I got forwarded an e-mail today, an e-mail protesting Indiana Sen. Evan Bayh's "No" vote on the 2010 federal Budget "blueprint." At first I thought it was merely a holdover protest from Bayh's vote against the 2009 budget and that the people sending the e-mail were simply confused.
Surely, I thought, while Bayh could legitimately distance himself from the 2009 budget, a budget crafted under the Bush administration, he wasn't likely to do the same with the 2010 budget, the first budget crafted under the Obama administration.
I was wrong.
Before going into that, a little civics lesson. I'll try not to be too school-marmish.
The federal fiscal year starts in October -- meaning that every federal budget nominally details the spending that the government will do from October of one year through September of the next. This is kind of goofy, I know, for those of us used to fiscal years that start in, say, January (as most household fiscal years do, due to the tax schedule).
"Bayh rejected Bush's 2009 budget, even in a Democrat-worked-over form, on the basis of fiscal irresponsibility. "
A lot of sausage has to be made before October begins -- before spending begins. That sausage-making starts with the president's submission of a budget "blueprint" -- also known as a budget request -- to Congress. By law, the president has to submit his or her request no earlier than the first Monday in January and no later than the first Monday in February of the year in which the budget will take place.
The president's budget request serves as a kind of template to Congress, which has the ultimate authority to craft the actual federal budget. The president's budget request constitutes a wish-list from the president to Congress of how he or she would like the federal budget to look and which values it should reflect.
As should be quite obvious, this is a highly politicized process. If the president is not a member of the party holding the majority of seats in Congress -- such as Bill Clinton was not during most of his term -- then Congress will take the president's request at face value, but not literally.
On the other hand, if the president belongs to the same party as that controlling the majority of Congress, he or she can expect that their budget guidance will be translated with great fidelity into the actual budget -- such as George Bush experienced during most of his term.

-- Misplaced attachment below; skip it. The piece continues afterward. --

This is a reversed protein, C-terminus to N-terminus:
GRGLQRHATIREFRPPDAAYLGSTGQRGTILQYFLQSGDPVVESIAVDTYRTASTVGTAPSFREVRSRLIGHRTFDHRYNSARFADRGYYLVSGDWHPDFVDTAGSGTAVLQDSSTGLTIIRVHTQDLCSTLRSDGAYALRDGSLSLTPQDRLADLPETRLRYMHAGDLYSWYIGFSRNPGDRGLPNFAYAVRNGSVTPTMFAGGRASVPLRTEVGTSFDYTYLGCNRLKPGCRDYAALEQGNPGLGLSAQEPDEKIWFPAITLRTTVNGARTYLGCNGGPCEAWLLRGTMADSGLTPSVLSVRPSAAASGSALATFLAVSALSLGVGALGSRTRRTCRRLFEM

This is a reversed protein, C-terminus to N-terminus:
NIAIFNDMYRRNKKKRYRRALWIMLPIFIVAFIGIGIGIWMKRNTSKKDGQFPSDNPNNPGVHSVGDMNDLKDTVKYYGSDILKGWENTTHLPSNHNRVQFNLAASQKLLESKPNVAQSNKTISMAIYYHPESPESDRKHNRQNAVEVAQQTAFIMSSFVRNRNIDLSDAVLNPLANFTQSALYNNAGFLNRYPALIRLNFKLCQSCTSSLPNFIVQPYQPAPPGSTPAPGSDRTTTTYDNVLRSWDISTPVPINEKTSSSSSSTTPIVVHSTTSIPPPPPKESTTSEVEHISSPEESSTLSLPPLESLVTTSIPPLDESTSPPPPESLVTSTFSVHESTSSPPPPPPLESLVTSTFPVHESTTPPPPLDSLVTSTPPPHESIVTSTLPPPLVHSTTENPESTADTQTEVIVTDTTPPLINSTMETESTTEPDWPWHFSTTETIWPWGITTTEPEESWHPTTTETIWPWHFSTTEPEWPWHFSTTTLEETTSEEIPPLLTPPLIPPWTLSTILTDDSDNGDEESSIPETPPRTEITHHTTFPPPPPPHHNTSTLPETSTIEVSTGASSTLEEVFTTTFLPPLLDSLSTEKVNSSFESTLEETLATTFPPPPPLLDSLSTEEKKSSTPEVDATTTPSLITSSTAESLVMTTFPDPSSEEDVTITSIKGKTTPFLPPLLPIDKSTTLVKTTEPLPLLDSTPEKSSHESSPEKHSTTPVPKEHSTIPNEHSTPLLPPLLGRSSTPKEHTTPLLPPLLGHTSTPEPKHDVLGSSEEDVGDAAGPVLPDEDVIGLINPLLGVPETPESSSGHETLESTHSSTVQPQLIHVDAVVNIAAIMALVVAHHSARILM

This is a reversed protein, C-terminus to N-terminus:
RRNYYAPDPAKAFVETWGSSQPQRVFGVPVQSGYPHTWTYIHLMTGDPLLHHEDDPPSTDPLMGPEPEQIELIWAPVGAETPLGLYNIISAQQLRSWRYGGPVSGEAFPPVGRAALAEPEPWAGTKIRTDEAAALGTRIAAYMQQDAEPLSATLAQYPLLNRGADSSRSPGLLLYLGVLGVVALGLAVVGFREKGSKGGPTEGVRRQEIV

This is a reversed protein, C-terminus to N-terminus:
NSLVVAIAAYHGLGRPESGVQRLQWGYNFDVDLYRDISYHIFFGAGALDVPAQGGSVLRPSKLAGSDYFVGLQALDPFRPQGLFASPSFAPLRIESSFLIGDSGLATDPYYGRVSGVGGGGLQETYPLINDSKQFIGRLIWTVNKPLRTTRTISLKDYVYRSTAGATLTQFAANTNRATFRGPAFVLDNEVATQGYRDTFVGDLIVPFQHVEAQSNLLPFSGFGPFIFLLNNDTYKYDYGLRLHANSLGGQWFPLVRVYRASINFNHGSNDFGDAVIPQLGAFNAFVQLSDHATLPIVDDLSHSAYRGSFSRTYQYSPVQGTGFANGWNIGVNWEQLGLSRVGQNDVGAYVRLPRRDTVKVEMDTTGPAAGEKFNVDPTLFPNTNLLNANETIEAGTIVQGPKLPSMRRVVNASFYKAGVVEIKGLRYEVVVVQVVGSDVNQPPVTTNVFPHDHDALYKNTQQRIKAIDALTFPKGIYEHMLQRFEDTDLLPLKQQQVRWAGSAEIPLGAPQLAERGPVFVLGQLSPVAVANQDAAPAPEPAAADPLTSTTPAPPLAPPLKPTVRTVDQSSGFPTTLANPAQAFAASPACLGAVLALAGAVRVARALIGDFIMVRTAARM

Between February and October of a given year, the Congress is supposed to take the president's budget request and use it, modulo the political issues I outlined above, to craft the actual budget, and then enact that budget as law before October rolls around.
That's how it's supposed to happen. And it pretty much does, except when it doesn't.
George Bush transmitted his last budget request to Congress in February 2008. As you may recall, by 2008 Congress was back in control of the Democratic Party, which took Bush's budget request with nary a grain of salt and immediately set out to craft a budget of its own, divorced from Bush's guidance.
"The question is why Bayh, who had been consistent and clear about his objection to the Bush 2009 budget, feels it necessary to grandstand against a very different 2010 budget."
But not before Bayh could issue a press release, scolding the Bush budget guidance for its fiscal irresponsibility. In March 2009, Bayh expressed his dismay with the Bush budget guidance and stated, unequivocally, that he would not vote for it in any shape or form that it might have, even after having the once-over by the Democratic Congress.
And that was okay. Bayh, a central figure among so-called Blue-Dog Democrats, was playing partisan populist politics and, almost exclusively, at the expense of Washington's not-tax-but-spend Republican cabal.
Got it? Bayh rejected Bush's 2009 budget, even in a Democrat-worked-over form, on the basis of fiscal irresponsibility. Which was almost certainly the right thing to do, given that the central thesis of the Bush budget, as it had always been, was to borrow money today -- to be repaid by the next generation tomorrow -- to fund tax rebates to the rich, again today.
But today's e-mail wasn't about Bayh's rejection of Bush's 2009 budget, even as it was worked over by the Democrats. Today's e-mail was about Bayh's rejection of Obama's 2010 budget -- a budget that wouldn't take effect until October 2009.
Of course, Obama's budget is not Bush's budget. It's not a budget crafted to maximize wealth redistribution to the already-wealthy. It's not a budget crafted to hide the true costs of the wars in Afghanistan and Iraq. It's not a budget so cynical that not even Bush himself ever expected to sign it into law (which is why its adoption was delayed until February of this year -- but that's another story).
"The answers aren't comforting."
It's a budget that reflects the nation's renewed set of priorities, a budget suggested by a president with overwhelming approval rates, a budget that does run a deficit but uses that deficit to stimulate the economy -- as opposed to fund tax rebates for the rich.
So the question is why Bayh, who had been consistent and clear about his objection to the Bush 2009 budget, feels it necessary to grandstand against a very different 2010 budget.
And the answers aren't comforting. Because the answer, as suggested by Occam's razor, is that the answer to "Why?" is political, as opposed to leadership. Bayh is pandering. But not even pandering productively. He's pandering to a shrinking base of irrelevance located within the nexus of the Republican party, also known as "The Party That Wrecked America," because his political instincts tell him that's what he should do.
Which is why we should tell him his political instincts suck.
Gregory Travis can be reached at email@example.com.